Teaching Baltimore Together: building thematic cooperation between classes

  • Samuel Gerald Collins Towson University
  • Matthew Durington Towson University
  • Nicole Fabricant Towson University
Keywords: Baltimore Uprising, community activism, campus activism, urban anthropology

Abstract

One year ago, Baltimore citizens took to the streets to protest not only the death of Freddie Grey, but the structural inequalities and structural violence that systematically limit the opportunities for working-class African Americans in Baltimore.  The protests, though, were not just confined to Baltimore City.  Borne on sophisticated understandings of intersectionality and political economy, the moral imperatives from the Baltimore Uprising resonated with students at our university in Baltimore County, where campus activists moved to both support the people of Baltimore while using the moment of critical reflection to critique racial inequalities on campus.  Since students were displaying a holistic, anthropological understanding of race and inequality in Baltimore, we decided to structure our classes accordingly and brought together several courses in the Department of Sociology, Anthropology and Criminal Justice in order to examine the interrelationships between power, race, class, public space and urban development.  We taught common texts, visited each other’s classes, and planned events that brought students together with community leaders in Baltimore to discuss common concerns and to learn from each other.  This paper reports on that experiment and suggests that a pedagogical model premised on drawing thematic linkages between existing courses is one way to address current events that impact us all while allowing students to direct the course of their own education.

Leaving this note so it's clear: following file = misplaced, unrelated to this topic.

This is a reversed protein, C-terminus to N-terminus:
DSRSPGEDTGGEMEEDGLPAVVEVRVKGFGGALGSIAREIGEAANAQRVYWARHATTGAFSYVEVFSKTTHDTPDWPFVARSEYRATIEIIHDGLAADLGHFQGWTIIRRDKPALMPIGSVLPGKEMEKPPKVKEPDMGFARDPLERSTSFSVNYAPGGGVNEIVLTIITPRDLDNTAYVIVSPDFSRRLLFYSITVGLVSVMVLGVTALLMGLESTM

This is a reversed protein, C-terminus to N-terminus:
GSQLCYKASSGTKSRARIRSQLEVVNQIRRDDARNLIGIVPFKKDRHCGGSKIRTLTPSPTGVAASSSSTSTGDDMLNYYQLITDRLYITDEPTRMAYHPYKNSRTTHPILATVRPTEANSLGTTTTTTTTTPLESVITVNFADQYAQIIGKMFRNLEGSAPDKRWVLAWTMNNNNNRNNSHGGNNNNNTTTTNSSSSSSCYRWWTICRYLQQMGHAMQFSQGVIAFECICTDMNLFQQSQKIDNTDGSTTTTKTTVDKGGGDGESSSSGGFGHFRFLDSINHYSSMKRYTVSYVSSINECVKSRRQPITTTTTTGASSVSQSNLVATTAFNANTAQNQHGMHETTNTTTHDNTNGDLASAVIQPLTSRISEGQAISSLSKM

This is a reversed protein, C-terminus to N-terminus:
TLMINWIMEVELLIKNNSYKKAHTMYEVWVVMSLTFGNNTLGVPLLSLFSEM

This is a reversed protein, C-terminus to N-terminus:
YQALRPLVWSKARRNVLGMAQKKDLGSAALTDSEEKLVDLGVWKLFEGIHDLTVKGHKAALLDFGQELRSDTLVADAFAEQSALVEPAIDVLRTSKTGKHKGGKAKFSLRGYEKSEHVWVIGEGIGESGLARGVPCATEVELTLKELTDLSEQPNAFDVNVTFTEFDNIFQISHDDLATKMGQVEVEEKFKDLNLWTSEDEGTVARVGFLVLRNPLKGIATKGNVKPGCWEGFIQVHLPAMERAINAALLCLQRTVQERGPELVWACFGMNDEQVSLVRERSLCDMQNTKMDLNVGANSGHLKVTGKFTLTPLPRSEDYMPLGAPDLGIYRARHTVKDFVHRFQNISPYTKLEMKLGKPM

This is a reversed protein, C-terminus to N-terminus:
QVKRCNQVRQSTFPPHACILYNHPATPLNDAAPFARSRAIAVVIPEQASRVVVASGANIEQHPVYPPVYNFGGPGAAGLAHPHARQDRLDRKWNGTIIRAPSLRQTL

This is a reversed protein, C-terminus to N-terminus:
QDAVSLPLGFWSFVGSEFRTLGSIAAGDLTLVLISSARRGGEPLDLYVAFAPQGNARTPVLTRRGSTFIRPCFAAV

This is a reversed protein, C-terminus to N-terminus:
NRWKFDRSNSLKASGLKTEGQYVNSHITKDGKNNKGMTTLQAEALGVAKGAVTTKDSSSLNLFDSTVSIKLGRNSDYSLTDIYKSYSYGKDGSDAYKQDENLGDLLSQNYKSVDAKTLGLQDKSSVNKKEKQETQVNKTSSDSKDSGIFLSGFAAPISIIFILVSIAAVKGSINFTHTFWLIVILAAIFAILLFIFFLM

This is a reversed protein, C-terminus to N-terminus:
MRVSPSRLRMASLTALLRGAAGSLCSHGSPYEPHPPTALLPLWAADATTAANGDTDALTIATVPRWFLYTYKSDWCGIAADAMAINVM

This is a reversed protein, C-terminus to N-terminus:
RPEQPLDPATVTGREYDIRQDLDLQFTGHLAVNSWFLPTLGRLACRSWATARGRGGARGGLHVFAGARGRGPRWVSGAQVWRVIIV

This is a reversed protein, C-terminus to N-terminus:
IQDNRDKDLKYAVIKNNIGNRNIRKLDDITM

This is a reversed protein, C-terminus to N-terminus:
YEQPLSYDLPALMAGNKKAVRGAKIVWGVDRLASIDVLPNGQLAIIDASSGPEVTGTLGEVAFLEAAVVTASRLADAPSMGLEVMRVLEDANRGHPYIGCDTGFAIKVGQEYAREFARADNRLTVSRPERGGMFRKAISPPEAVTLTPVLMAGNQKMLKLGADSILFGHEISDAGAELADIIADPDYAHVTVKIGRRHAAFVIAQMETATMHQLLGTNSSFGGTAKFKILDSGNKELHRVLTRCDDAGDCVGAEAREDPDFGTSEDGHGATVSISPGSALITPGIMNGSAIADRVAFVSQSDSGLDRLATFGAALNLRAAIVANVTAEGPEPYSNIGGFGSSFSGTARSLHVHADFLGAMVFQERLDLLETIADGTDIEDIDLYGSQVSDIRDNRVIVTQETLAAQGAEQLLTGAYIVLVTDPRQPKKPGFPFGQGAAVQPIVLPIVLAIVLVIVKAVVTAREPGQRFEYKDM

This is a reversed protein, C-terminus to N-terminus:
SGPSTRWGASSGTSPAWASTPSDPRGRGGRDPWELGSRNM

Author Biographies

Samuel Gerald Collins, Towson University

Samuel Gerald Collins is an anthropologist at Towson University in Baltimore, Maryland.  His present work examines the urban as the confluence of people and social media, and looks to intervene in strengthening the ability of communities in cities to represent themselves.  He is the author of All Tomorrow’s Culture: Anthropological Engagements with the Future (2008), Library of Walls (2009) and, along with co-author Matthew Durington, Networked Anthropology (2014).  

Matthew Durington, Towson University

Matthew Durington is professor of anthropology at Towson University.  He is the co-author of Networked Anthropology (Routledge 2014) with Samuel Collins.  His current ethnographic research focuses on housing, race and media methodologies in Baltimore and Southern Africa.  

Nicole Fabricant, Towson University

Nicole Fabricant is an associate professor of anthropology at Towson University. She is the author of Mobilizing Bolivia’s Displaced: Indigenous Politics and the Struggle over Land (UNC Press 2012) and co-editor of Remapping Bolivia: Resources, Territory, and Indigeneity in a Plurinational State (School for Advanced Research Global Indigenous Politics Series 2011). Her current ethnographic work focuses on the history of toxicity in Curtis Bay, Maryland and youth movements fighting for environmental justice.

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Published
2017-05-17